The Hobbit: The Battle of the Five Armies
Lowest Recommended Age: Middle School
MPAA Rating: Rated PG-13 for extended sequences of intense fantasy action violence, and frightening images
Release Date: December 19, 2014
If you’re as old as I am, you remember the Mickey Mouse Club’s “Anything Can Happen Day.”
In that spirit, I’m going to have an anything-can-happen giveaway grab-bag. The first TEN people to send me an email at email@example.com with Anything Can Happen in the subject line will get a DVD from my collection. Let me know the ages of your children and any other preferences to help me decide, but I make no promises. At worst, you’ll get a DVD you can pass on to a more appropriate recipient. I’m not sending out anything awful, but some of this stuff is not exactly classic. That’s what anything can happen means! I look forward to hearing from you and good luck to all!
Arthouse Films, a terrific new company specializing in documentaries about art, has released an important documentary called Obscene: A Portrait of Barney Rossett and Grove Press. As was once said about another film, this one has “something to offend everyone.” Rossett published allegedly obscene books by everyone from William Burroughs, Allen Ginsburg, and Henry Miller to the “anonymous” works of Victorian pornographers. Many of these works are now considered classic texts, studied by scholars and appreciated by millions of readers. And of course, by today’s standards, they are by no means considered shocking or fringe. Jeannette Catsoulis wrote in the New York Times: Appropriately framed by Mr. Rosset’s raucous 1989 interview with Al Goldstein, the colorful publisher of Screw magazine and no stranger to litigation himself, “Obscene” is a warm, entertaining compendium of counterculture voices (including Jim Carroll and Amiri Baraka) and literary landmarks. It’s the story of a man who follows his own drummer — usually with rum and Coke in hand — and believes in “nourishing the accidental.” We should all be grateful that he does.
Rossett’s story is an integral part of the cultural tumult of the era and a precursor of the culture wars of today. He was a pioneer in publishing — and in First Amendment law. His courtroom battles are as important as the works he published. To paraphrase the words attributed to Voltaire, “We may not agree with what he said — we may find it disturbing, disgusting, or offensive — but I would defend to the death his right to say it.”
You are involved in such a wide range of projects as an actor, director, and activist. Why did you decide to play a supporting role in this movie for kids?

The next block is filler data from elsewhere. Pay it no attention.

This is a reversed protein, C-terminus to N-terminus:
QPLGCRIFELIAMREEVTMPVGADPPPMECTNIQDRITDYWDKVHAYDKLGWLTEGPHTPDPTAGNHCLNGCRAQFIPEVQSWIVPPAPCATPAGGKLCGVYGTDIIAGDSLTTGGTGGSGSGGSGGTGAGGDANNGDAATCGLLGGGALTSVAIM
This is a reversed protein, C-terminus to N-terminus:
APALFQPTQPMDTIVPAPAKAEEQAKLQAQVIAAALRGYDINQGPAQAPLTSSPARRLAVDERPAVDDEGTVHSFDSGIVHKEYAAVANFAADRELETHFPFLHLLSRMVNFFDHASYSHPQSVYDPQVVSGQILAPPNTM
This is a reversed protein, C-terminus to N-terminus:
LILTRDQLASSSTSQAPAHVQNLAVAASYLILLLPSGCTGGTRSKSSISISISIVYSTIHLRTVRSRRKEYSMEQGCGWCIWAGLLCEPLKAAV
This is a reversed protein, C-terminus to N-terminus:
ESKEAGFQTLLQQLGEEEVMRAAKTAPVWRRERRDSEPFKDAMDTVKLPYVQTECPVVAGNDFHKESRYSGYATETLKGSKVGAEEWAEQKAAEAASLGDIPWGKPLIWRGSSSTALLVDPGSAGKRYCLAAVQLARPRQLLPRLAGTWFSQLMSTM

It’s nice to be in a movie that is not talking down to kids. I’ve had years and years of frustration as a parent with all the lowest common denominator movies. This one has a great heart to it. It is a larger example of the idea of hope for a new generation. Intrinsically, the new generation knows things need to be changed and they can find a way to do it. One of the things that is unusual about this story is that the children get no help from the grown-ups. In most movies with children as the main character at least one adult is there to give them some explanations and advice.
It has to be the new generation; if they listen to adults, they won’t do it. You are an experienced director but here you were directed by Gil Kenan, a young man with only one small animated film to his credit before taking on this enormous project. What made you trust him?
I was excited to work with him. I am always interested first in the script — is it a story? What I liked about him was that he had a very clear vision of what he wanted and the selling point was his optimism and spirit.
Any number of directors could have made this bleak and dark and foreboding. He constantly found he light. His objective was a world of hope in the eyes of the children. It is easier to make a story where everybody dies in the end. People think that is artistic or cool. But he transcended all of that and found the universal in the idea that was at the end of “The Shawshank Redemption” — there is a place on the beach for all of us, and if we hold onto the light in each of us, we’ll be there.
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